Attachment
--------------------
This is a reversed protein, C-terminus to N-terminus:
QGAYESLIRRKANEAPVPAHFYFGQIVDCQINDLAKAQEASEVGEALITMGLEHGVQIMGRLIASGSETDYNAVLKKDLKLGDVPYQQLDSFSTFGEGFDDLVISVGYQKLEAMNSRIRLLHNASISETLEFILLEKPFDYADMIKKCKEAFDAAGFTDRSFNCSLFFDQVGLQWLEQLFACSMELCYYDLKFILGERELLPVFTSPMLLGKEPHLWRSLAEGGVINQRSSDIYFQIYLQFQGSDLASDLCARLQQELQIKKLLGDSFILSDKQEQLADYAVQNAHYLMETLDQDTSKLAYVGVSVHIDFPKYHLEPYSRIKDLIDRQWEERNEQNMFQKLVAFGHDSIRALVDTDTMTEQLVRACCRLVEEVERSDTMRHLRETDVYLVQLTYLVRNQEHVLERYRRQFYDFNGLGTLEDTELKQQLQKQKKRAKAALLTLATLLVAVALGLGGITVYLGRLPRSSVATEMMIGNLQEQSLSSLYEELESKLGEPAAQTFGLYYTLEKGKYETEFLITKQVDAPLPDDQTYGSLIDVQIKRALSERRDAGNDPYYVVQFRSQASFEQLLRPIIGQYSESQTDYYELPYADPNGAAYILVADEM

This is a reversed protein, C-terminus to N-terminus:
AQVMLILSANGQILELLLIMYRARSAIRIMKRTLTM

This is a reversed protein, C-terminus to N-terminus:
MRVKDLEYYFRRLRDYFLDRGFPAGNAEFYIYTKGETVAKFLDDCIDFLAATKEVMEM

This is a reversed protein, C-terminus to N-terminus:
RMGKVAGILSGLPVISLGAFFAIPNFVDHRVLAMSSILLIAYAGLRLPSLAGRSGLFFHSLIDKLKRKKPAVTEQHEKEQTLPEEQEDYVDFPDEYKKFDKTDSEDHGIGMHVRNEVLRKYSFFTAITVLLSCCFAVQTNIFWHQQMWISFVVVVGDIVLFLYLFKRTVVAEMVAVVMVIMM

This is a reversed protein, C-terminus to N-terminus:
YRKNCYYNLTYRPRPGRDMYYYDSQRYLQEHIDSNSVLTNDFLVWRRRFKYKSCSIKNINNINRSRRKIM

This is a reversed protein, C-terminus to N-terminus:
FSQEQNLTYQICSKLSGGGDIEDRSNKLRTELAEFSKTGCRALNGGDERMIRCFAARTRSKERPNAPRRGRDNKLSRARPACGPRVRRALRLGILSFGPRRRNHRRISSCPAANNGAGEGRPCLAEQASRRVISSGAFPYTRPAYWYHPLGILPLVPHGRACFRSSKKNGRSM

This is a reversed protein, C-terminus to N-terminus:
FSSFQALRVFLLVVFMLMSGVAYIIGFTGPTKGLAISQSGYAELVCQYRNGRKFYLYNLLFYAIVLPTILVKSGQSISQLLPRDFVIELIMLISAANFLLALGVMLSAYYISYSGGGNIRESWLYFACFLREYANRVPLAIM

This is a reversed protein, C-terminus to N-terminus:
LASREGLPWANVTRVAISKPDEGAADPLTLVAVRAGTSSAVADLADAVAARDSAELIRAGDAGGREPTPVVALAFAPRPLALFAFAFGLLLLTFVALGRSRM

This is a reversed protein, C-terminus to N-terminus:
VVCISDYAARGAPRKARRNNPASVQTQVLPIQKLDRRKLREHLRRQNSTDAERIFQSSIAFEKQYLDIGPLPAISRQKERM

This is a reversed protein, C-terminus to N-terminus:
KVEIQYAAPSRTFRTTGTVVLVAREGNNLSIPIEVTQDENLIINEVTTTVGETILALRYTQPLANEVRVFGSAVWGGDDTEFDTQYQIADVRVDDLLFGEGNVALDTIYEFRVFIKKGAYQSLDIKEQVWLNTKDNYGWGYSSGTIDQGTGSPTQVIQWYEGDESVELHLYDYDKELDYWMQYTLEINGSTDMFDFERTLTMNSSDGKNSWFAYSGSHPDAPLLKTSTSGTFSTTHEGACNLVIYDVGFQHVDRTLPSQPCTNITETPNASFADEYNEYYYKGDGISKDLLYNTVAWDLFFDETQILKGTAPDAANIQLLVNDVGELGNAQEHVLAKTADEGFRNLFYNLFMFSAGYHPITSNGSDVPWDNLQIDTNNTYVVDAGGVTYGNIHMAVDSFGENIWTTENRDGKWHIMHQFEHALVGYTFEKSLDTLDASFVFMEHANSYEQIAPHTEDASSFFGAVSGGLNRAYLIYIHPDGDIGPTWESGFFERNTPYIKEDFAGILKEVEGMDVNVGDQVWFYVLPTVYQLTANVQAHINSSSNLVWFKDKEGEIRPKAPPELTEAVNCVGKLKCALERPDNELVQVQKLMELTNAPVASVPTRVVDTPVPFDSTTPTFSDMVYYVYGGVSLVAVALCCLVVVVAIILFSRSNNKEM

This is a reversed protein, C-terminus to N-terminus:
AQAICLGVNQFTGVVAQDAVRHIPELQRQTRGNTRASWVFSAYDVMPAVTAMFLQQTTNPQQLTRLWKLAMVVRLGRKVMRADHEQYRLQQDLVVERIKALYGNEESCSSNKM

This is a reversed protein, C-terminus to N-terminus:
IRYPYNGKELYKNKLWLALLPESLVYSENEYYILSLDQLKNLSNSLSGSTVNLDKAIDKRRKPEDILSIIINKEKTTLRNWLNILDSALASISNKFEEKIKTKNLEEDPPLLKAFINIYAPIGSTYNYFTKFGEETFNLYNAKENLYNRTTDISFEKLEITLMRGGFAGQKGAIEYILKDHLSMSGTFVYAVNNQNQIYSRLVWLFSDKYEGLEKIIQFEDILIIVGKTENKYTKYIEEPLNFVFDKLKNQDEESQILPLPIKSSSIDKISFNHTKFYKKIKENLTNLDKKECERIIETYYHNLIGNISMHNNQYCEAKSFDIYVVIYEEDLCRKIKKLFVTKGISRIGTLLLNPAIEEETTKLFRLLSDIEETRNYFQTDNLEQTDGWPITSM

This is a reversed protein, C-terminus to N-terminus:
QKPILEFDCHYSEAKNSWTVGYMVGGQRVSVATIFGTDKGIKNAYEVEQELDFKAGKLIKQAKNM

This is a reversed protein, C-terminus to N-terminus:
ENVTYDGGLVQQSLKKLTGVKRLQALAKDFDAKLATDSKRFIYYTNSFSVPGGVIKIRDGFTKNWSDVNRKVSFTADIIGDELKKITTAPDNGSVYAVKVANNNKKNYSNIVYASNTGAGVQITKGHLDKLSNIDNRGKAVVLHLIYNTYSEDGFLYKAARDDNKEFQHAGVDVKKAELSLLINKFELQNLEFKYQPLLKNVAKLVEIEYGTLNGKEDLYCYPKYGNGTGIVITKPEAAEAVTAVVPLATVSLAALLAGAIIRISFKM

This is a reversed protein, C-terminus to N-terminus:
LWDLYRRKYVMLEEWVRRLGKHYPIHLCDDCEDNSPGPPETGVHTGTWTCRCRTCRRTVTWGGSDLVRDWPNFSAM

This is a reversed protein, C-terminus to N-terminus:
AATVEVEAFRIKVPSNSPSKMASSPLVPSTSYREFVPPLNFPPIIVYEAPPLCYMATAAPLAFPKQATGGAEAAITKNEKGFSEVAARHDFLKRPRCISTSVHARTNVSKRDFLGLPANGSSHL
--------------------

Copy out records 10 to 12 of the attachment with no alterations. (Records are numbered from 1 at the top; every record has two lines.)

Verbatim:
This is a reversed protein, C-terminus to N-terminus:
KVEIQYAAPSRTFRTTGTVVLVAREGNNLSIPIEVTQDENLIINEVTTTVGETILALRYTQPLANEVRVFGSAVWGGDDTEFDTQYQIADVRVDDLLFGEGNVALDTIYEFRVFIKKGAYQSLDIKEQVWLNTKDNYGWGYSSGTIDQGTGSPTQVIQWYEGDESVELHLYDYDKELDYWMQYTLEINGSTDMFDFERTLTMNSSDGKNSWFAYSGSHPDAPLLKTSTSGTFSTTHEGACNLVIYDVGFQHVDRTLPSQPCTNITETPNASFADEYNEYYYKGDGISKDLLYNTVAWDLFFDETQILKGTAPDAANIQLLVNDVGELGNAQEHVLAKTADEGFRNLFYNLFMFSAGYHPITSNGSDVPWDNLQIDTNNTYVVDAGGVTYGNIHMAVDSFGENIWTTENRDGKWHIMHQFEHALVGYTFEKSLDTLDASFVFMEHANSYEQIAPHTEDASSFFGAVSGGLNRAYLIYIHPDGDIGPTWESGFFERNTPYIKEDFAGILKEVEGMDVNVGDQVWFYVLPTVYQLTANVQAHINSSSNLVWFKDKEGEIRPKAPPELTEAVNCVGKLKCALERPDNELVQVQKLMELTNAPVASVPTRVVDTPVPFDSTTPTFSDMVYYVYGGVSLVAVALCCLVVVVAIILFSRSNNKEM

This is a reversed protein, C-terminus to N-terminus:
AQAICLGVNQFTGVVAQDAVRHIPELQRQTRGNTRASWVFSAYDVMPAVTAMFLQQTTNPQQLTRLWKLAMVVRLGRKVMRADHEQYRLQQDLVVERIKALYGNEESCSSNKM

This is a reversed protein, C-terminus to N-terminus:
IRYPYNGKELYKNKLWLALLPESLVYSENEYYILSLDQLKNLSNSLSGSTVNLDKAIDKRRKPEDILSIIINKEKTTLRNWLNILDSALASISNKFEEKIKTKNLEEDPPLLKAFINIYAPIGSTYNYFTKFGEETFNLYNAKENLYNRTTDISFEKLEITLMRGGFAGQKGAIEYILKDHLSMSGTFVYAVNNQNQIYSRLVWLFSDKYEGLEKIIQFEDILIIVGKTENKYTKYIEEPLNFVFDKLKNQDEESQILPLPIKSSSIDKISFNHTKFYKKIKENLTNLDKKECERIIETYYHNLIGNISMHNNQYCEAKSFDIYVVIYEEDLCRKIKKLFVTKGISRIGTLLLNPAIEEETTKLFRLLSDIEETRNYFQTDNLEQTDGWPITSM